Sonnet 116 Questions and Answers
by William Shakespeare

Start Your Free Trial

How does William Shakespeare use poetic devices throughout "Sonnet 116"?

Expert Answers info

Stephen Holliday eNotes educator | Certified Educator

calendarEducator since 2011

write859 answers

starTop subjects are Literature, History, and Business

Shakespeare's "Sonnet 116," like 115 and 117, discusses the nature of true love in terms of constancy, immutability, and alteration (of the loved one). Shakespeare chiefly uses extended metaphors, allusions, personification, and syntax to explore his theme

The first literary device is, of course, the form of the sonnet itself, the Shakespearean Sonnet—which is written in iambic pentameter and structured with three quatrains, and a couplet , rhyming A-B-A-B, C-D-C-D, E-F-E-F, and G-G. In addition, another very typical element of Shakespeare's poems is his use of syntactical inversion. Usual English...

(The entire section contains 3 answers and 1,023 words.)

Unlock This Answer Now

Further Reading:

check Approved by eNotes Editorial

Bruno Cooke eNotes educator | Certified Educator

briefcaseProfessional Writer, Professional Tutor

bookB.A. from Queen Mary, University of London

calendarEducator since 2019

write31 answers

starTop subject is Literature

check Approved by eNotes Editorial

mariaosbourn eNotes educator | Certified Educator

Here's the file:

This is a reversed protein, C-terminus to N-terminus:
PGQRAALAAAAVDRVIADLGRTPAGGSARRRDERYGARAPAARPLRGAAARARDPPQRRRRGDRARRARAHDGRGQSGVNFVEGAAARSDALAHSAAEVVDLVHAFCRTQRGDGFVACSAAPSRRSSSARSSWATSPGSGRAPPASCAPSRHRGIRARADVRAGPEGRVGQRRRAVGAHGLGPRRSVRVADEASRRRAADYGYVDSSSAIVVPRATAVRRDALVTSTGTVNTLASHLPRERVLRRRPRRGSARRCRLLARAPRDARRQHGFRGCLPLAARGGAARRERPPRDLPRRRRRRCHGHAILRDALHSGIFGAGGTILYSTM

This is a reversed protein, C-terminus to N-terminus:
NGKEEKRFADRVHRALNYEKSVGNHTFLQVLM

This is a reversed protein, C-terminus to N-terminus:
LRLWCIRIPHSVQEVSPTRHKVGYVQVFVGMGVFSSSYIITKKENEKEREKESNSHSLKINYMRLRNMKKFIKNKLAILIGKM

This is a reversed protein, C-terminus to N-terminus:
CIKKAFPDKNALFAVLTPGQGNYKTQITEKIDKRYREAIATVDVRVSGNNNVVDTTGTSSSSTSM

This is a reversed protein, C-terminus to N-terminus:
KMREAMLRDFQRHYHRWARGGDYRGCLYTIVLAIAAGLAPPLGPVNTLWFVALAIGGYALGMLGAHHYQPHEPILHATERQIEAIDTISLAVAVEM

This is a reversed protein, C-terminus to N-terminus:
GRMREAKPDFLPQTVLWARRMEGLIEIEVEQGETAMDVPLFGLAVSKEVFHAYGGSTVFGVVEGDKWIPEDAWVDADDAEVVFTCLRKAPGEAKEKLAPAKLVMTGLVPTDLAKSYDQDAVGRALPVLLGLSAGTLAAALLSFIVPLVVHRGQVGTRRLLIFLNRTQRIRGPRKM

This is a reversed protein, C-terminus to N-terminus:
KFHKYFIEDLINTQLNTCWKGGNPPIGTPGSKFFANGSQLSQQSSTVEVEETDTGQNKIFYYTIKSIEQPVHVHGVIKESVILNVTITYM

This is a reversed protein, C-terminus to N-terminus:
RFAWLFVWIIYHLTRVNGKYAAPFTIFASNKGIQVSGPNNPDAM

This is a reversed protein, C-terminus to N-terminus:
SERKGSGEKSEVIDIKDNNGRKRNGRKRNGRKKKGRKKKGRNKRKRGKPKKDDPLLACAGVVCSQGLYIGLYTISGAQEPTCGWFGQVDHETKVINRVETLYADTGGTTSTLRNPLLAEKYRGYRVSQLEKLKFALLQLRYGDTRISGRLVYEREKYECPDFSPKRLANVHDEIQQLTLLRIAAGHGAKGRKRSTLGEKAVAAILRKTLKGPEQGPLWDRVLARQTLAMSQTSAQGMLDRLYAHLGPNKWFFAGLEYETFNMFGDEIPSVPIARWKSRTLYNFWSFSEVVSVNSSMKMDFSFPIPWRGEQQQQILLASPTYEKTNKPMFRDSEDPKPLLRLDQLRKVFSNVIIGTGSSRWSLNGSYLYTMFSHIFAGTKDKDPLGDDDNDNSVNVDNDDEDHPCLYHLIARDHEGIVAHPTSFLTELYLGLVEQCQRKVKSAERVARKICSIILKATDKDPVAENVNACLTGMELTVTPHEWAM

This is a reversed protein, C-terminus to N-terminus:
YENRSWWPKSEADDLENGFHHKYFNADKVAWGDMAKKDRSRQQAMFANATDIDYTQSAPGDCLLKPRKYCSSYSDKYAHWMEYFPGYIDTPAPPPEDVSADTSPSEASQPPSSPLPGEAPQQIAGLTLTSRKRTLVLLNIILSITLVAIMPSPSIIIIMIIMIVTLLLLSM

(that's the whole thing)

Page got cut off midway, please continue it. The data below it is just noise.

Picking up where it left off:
calendarEducator since 2015

write18 answers

starTop subject is Literature

check Approved by eNotes Editorial

martyweis | Student

In “Sonnet 116,” William Shakespeare uses a variety of poetic devices to further refine what true love is. While the content of the poem focuses on the strength of true love, the poem’s poetic devices emphasize true love’s illusory nature.

Shakespeare uses enjambment at the end of line 1. Enjambment is a poetic technique in which a line of poetry ends without punctuation. Although it is often natural to read literature one sentence at a time, Shakespeare’s use of enjambment draws attention to the way that the poem’s second line can be read differently in isolation from the rest of the poem.

The second line of the sonnet features another poetic device in the form of a caesura. A caesura produces a split or a break, often near the middle of a line. The result of this caesura is two short imperatives:

            “Admit impediments. Love is not love”

This caesura, combined with the enjambment at the end of the first line, reveals a skepticism about true love: what looks like true love might not be, once it is examined further.

This sense of skepticism is reinforced by Shakespeare’s use of visual rhyme in the sonnet’s concluding couplet.  Visual rhyme—sometimes referred to as sight rhyme or eye rhyme—is a poetic device in which two words look like they would produce a rhyme when they do not. Visual rhyme is produced here by “proved” and “loved.” Given the content of this final couplet, this visual line is ironic, and reminds us that our first impressions—both of love and of poetry—can be misleading.